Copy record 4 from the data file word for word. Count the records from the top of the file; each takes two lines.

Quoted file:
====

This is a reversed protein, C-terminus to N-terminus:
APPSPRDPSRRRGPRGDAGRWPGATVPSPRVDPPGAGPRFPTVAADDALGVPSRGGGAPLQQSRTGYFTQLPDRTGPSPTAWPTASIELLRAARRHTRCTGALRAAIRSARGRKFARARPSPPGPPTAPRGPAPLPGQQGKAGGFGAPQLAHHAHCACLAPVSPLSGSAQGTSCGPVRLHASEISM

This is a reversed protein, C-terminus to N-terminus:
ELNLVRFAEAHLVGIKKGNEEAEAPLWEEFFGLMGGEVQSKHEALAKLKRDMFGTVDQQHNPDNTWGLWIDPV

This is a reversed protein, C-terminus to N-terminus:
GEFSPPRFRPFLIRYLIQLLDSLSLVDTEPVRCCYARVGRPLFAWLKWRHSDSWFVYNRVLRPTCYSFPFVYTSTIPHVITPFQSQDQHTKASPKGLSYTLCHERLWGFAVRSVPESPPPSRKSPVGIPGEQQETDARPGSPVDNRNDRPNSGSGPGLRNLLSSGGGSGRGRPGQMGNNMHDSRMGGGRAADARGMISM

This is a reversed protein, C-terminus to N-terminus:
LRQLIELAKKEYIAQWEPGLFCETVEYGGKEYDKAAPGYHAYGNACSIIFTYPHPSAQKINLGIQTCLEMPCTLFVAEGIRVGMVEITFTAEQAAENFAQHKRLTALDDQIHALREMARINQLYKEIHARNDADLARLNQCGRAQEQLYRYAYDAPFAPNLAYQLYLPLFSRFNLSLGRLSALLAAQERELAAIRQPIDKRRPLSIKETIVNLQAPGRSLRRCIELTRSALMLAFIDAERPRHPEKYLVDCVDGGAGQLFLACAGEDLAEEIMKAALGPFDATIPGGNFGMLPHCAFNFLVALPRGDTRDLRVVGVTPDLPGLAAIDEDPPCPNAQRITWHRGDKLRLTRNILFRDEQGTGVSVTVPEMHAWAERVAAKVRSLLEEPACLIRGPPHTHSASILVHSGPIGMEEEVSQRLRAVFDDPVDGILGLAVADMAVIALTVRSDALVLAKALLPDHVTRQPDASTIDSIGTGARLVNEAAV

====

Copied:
This is a reversed protein, C-terminus to N-terminus:
LRQLIELAKKEYIAQWEPGLFCETVEYGGKEYDKAAPGYHAYGNACSIIFTYPHPSAQKINLGIQTCLEMPCTLFVAEGIRVGMVEITFTAEQAAENFAQHKRLTALDDQIHALREMARINQLYKEIHARNDADLARLNQCGRAQEQLYRYAYDAPFAPNLAYQLYLPLFSRFNLSLGRLSALLAAQERELAAIRQPIDKRRPLSIKETIVNLQAPGRSLRRCIELTRSALMLAFIDAERPRHPEKYLVDCVDGGAGQLFLACAGEDLAEEIMKAALGPFDATIPGGNFGMLPHCAFNFLVALPRGDTRDLRVVGVTPDLPGLAAIDEDPPCPNAQRITWHRGDKLRLTRNILFRDEQGTGVSVTVPEMHAWAERVAAKVRSLLEEPACLIRGPPHTHSASILVHSGPIGMEEEVSQRLRAVFDDPVDGILGLAVADMAVIALTVRSDALVLAKALLPDHVTRQPDASTIDSIGTGARLVNEAAV